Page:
We provide chemical synthesis and manufacturing services for our customers in accordance with Current Good Manufacturing Practice (“cGMP”) regulations. All facilities and manufacturing techniques used for prescribed steps in the manufacture of products for clinical use or for sale in the United States must be operated in conformity with cGMP guidelines and regulations as established by the United States Food and Drug Administration (“FDA”) as well as the European Medicines Agency (“EMA”). We have production facilities and quarantine and restricted access storage necessary to manufacture quantities of API sufficient for conducting clinical trials from Phase I through commercial scale, based on volume and other parameters. We have proven capabilities in high value-added areas of pharmaceutical development and manufacturing, such as cytotoxic compounds, controlled substances, steroids and hormones. These types of products present a number of potential challenges in their production and handling and we have extensive experience in the cGMP production of these types of compounds, from grams to hundreds of kilograms per year. Additionally, several of our facilities are licensed by the U.S. Drug Enforcement Administration to produce scheduled controlled substances. In addition, we have expertise in complex manufacturing processes such as sterile API, fermentation and hydrogenation.

 

Leveraging our wide array of API development and manufacturing capabilities, we have established a growing portfolio of APIs. Our portfolio can generally be classified into two categories: (i) proprietary API for which we have a long-term development and/or supply relationship with a customer; and (ii) generic or non-proprietary API which we develop and license and supply to customers in return for manufacturing revenue and, for certain products, royalty payments or a percentage of the profits on sales of commercialized drug products using those API. The addition of Euticals significantly expands the number of proprietary compounds we manufacture for customers, as well as our non-proprietary API portfolio, positioning us as one of the leading sources of specialty and generic API.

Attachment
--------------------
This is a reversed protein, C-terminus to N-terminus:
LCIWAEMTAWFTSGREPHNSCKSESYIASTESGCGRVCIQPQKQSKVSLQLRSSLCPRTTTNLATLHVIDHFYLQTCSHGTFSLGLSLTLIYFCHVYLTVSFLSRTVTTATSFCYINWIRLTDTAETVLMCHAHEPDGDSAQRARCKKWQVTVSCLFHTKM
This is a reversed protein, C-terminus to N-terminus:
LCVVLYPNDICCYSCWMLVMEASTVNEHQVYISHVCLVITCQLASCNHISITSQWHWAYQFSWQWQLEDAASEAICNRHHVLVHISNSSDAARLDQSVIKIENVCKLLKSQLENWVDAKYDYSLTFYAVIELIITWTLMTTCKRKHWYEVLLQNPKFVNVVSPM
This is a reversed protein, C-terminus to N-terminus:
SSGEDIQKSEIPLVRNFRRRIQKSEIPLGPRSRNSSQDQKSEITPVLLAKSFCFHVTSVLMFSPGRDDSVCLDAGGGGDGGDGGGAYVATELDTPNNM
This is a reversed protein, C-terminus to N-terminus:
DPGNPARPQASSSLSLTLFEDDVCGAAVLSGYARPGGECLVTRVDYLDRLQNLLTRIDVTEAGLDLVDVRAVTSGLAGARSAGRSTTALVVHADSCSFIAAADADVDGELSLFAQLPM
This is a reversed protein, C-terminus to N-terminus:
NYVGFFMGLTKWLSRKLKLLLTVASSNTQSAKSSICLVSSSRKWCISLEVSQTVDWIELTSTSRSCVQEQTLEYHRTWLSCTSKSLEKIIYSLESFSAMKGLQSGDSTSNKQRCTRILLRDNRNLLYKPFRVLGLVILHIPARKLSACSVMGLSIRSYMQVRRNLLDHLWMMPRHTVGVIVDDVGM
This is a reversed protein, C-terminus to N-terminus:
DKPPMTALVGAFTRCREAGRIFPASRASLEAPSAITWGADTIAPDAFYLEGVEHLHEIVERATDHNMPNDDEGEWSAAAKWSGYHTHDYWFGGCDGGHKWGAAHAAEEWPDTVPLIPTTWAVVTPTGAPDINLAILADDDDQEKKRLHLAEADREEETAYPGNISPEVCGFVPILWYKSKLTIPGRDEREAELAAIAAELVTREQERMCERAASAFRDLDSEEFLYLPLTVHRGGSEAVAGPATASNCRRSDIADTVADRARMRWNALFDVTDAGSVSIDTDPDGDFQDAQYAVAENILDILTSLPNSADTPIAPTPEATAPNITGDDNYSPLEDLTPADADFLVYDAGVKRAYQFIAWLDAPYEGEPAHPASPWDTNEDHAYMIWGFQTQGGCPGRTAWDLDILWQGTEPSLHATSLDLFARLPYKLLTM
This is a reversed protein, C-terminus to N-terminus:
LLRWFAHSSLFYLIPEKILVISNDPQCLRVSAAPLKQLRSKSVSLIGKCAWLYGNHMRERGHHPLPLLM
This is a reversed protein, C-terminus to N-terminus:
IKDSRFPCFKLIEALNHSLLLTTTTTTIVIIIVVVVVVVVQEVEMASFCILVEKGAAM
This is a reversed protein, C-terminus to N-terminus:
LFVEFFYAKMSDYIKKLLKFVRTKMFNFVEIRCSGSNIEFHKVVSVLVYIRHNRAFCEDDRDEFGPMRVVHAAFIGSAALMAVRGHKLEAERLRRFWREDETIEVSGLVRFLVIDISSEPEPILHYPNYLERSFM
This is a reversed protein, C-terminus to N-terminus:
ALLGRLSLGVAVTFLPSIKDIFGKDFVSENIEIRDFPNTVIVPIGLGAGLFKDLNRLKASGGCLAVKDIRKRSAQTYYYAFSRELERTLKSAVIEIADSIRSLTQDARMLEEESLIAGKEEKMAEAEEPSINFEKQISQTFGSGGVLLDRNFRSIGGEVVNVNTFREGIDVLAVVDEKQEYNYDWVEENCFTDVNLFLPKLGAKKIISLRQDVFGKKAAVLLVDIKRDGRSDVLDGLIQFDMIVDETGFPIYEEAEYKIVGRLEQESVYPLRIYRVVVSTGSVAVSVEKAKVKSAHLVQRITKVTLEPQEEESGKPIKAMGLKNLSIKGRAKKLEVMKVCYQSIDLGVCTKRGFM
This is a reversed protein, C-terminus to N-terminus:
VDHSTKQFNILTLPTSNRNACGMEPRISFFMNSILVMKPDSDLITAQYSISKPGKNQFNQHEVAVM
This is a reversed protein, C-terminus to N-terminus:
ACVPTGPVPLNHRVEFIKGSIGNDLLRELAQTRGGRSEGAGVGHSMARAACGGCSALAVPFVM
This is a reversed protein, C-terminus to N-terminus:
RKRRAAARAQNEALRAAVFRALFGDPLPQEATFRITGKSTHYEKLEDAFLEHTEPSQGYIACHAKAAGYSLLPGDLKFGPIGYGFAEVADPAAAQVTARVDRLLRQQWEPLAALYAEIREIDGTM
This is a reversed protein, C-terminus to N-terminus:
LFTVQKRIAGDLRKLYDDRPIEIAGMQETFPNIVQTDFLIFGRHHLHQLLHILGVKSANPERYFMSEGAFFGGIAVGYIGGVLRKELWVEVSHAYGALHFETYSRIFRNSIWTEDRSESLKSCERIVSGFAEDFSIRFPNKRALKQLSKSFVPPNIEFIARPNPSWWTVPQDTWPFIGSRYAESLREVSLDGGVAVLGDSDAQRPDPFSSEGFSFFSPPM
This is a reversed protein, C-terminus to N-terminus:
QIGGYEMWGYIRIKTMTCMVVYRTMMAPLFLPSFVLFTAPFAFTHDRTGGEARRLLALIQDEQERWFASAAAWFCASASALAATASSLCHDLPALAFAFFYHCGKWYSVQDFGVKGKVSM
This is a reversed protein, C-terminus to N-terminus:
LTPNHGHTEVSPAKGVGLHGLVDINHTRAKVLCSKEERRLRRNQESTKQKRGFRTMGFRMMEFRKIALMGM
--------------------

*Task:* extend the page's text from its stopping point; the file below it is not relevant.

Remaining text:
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As of December 31, 2016, our portfolio consisted of over 240 intermediates and APIs. In addition, we had over 140 APIs in development for customers or for our own portfolio. We will continue to expand our generic, non-proprietary API portfolio both through internal development and through in-licensing or acquisitions.

 

DP Segment

 

We have become the preferred choice for an ever-increasing number of pharmaceutical and biotechnology companies seeking a partner for the rapid advancement of their drug candidates. We provide state-of-the-art facilities and capabilities to deliver integrated pharmaceutical drug development programs and services, including process R&D, pre-formulation and formulation development, GLP bioanalytical and separation sciences. Working in close collaboration with our established chemical synthesis, analytical development, preformulation and testing groups, we offer formulation development services for dosage forms, including solid dosage, solution, suspension, topicals, injectables, opthalmics, cGMP early clinical phase capsules filling and cGMP early clinical powder in bottle for solution and suspension.

 

We also provide cGMP contract manufacturing services in sterile syringe, opthalmics and vial filling using specialized technologies including lyophilization. We provide these services for both small molecule drug products and biologicals, from small batch manufacturing to commercial scale.

 

As of December 31, 2016, we had agreements in place to manufacture and supply 19 commercial drug products for customers. Our drug product pipeline also includes approximately 93 products under development by customers or partners.

 

FC Segment

 

Following the Euticals Acquisition, we operate a new reportable segment, Fine Chemical (“FC”). Our FC segment provides lab to commercial scale synthesis of reagents and diverse compounds to the pharmaceutical, agrochemical, detergent and cosmetics industries. We currently do not allocate significant selling or marketing resources towards this segment.

 

Research and Development

 

Leveraging our wide array of drug development and manufacturing capabilities, we conduct research and development (“R&D”) activities at our large-scale manufacturing facilities to develop APIs for our own portfolio. We also enter into collaboration arrangements with third parties for the development and manufacture of certain products and/or product candidates in both our API and DP segments. Although each of these arrangements is unique in nature, both parties are active participants in the activities of the collaboration and are exposed to significant risks and rewards depending on the commercial success of the activities. These arrangements typically include research and development and manufacturing. We are obligated under these arrangements to perform the development activities and contract manufacturing of the product or product candidate. Generally, the contract manufacturing component of the arrangement commences during the development activities and continues through the commercial stage of the product, during which time the collaboration partner is obligated to purchase the product from us. The collaboration partners are generally responsible for obtaining regulatory approval and for sale and distribution of the product. The original terms of these arrangements generally range from 7 to 10 years in duration. These arrangements may include non-refundable, upfront payments, milestone payments and cost sharing provisions during the development stage, payments for manufacturing based on cost plus an agreed percentage, as well as profit sharing payments during the product’s commercial stage.